The final resting place of a Titanic crewman has been discovered by his family 93 years after the sinking of the ill-fated liner.
The film showed William McQuillan's grave in Canada
Ship's stoker William McQuillan was believed to have been lost at sea when the Titanic sank on 15 April 1912.
But a film about BBC Northern Ireland's Mike McKimm's dive to the ship led his family to locate his grave.
Mr McQuillan did drown in the disaster, but his body was found and brought ashore at Halifax in Nova Scotia.
Ninety-three years ago, back in the ship's home city of Belfast, his grieving family could only believe what they saw in the papers.
The Belfast Telegraph of 4 May 1912 revealed Mr McQuillan was not one of the survivors and that the bodies of the missing Belfast firemen who stoked the Titanic's engines "lay in a sailor's grave, two miles beneath the ocean".
In a cruel twist of fate, just two days later, William McQuillan's body was buried in grave 183 in Fairview Cemetery, Halifax, Canada.
Until last week, his family assumed he was just one of about 1,000 people lost at sea in the disaster.
Marjorie Wilson is William McQuillan's granddaughter. Her husband Victor was watching BBC Newsline's Journey to Remember documentary about the dive to Titanic in August.
It showed William McQuillan's grave in Canada. Marjorie Wilson was shocked when her husband told her what he had just seen.
"He mentioned William McQuillan, Seaview Street. I said: 'That's my grandda'.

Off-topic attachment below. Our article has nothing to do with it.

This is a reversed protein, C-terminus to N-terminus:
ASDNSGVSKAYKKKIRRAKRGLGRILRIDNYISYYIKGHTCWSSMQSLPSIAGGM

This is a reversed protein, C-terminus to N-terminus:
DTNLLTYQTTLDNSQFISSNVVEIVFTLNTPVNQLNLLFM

"He said they had found his grave. I never knew about it. The next morning, I went down to mum and she was amazed too because all she and the relatives knew was he had been lost at sea.
A photograph of William McQuillan is in the family's possession
"So it was great, in a way, to find out."
William's children all went to their graves assuming that he was one of the missing.
As Marjorie sat staring at the photograph of his gravestone, she related how she first discovered her grandfather died in the tragedy.
"I was 12-years-old and a friend and I were up in the town (Belfast) and there was a drinking fountain at the City Hall.
"As I was taking a drink my friend said: 'Look, there's a name the same as yours'.
"I went home and said to mum: 'On a statue it has McQuillan on it', and mum said: 'That's your grandfather. He went down in the Titanic'."
Marjorie said her grandfather should not have been on the Titanic.
But a friend due to sail on the ship wanted to remain on shore to take care of his wife who was expecting their first child, so William volunteered to take his place - a generous gesture that cost him his life.
His house at 79 Seaview Street in north Belfast has long since gone.
A solitary photograph of William McQuillan is still in the family's possession. Until last week it was all they had to remember their sad connection with Titanic.